I think that in cases of horrific crimes, the death penalty is acceptable, or even required by retributive justice. However, I think this only applies to cases where there is absolutely no room for doubt. I also think that there really are such cases where there is 100% certainty e.g. the perpetrator was seen by many witnesses and confesses, plus as much additional evidence as you need. Unfortunately, if we only make convictions where we have the luxury of this certainty, we set the bar too high, and many guilty people escape conviction. Inevitably, under any reasonable judicial system there will be people charged for crimes they didn’t commit. But when you are charged with a crime, you are thereby unequivocally guilty, and there’s no way of charging someone with being guilty with the qualification, “he might not have done it” and another “he’s guilty of the crime and there’s no doubt”. In the eyes of the law, a guilty verdict is definitive; you did it, end of story.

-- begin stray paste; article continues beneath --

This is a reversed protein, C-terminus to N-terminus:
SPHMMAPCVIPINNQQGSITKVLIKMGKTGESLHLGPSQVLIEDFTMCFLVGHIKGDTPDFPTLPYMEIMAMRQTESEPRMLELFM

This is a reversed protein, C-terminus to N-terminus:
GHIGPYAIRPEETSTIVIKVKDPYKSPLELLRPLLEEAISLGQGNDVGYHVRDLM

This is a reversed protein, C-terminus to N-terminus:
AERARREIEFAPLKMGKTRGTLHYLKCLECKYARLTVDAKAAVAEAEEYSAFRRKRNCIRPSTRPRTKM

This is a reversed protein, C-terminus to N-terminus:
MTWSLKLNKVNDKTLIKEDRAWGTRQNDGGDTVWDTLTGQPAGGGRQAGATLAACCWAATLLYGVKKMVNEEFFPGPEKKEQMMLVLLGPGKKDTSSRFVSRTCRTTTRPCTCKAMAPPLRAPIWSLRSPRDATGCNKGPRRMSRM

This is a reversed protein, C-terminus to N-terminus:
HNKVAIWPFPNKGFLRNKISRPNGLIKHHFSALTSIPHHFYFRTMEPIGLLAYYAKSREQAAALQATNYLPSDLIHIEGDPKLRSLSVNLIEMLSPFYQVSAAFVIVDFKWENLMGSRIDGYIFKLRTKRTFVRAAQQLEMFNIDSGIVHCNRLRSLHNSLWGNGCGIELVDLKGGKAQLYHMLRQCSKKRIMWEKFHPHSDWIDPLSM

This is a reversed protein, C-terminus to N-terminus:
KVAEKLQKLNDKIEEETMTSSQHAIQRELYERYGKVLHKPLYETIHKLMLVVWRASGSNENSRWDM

Is there a problem with this either/or approach nature of being charged? Shouldn’t the law recognise that someone is viewed as guilty on the basis of a balance of probability and not, or not always, because the truth has been uncovered as to guilt and innocence?
A related problem is that maybe the situations in which there’s 100% certainty are those in which “everyone knows who did it” but there’s no code we can lay down to specify when those situations will occur, you just know it when you see it, kind of thing.
But it seems bizarre that we can all clearly recognise cases in which the guilt of a person is not in question, but not be able to use capital punishment just in those cases without risking innocent people being treated in this way.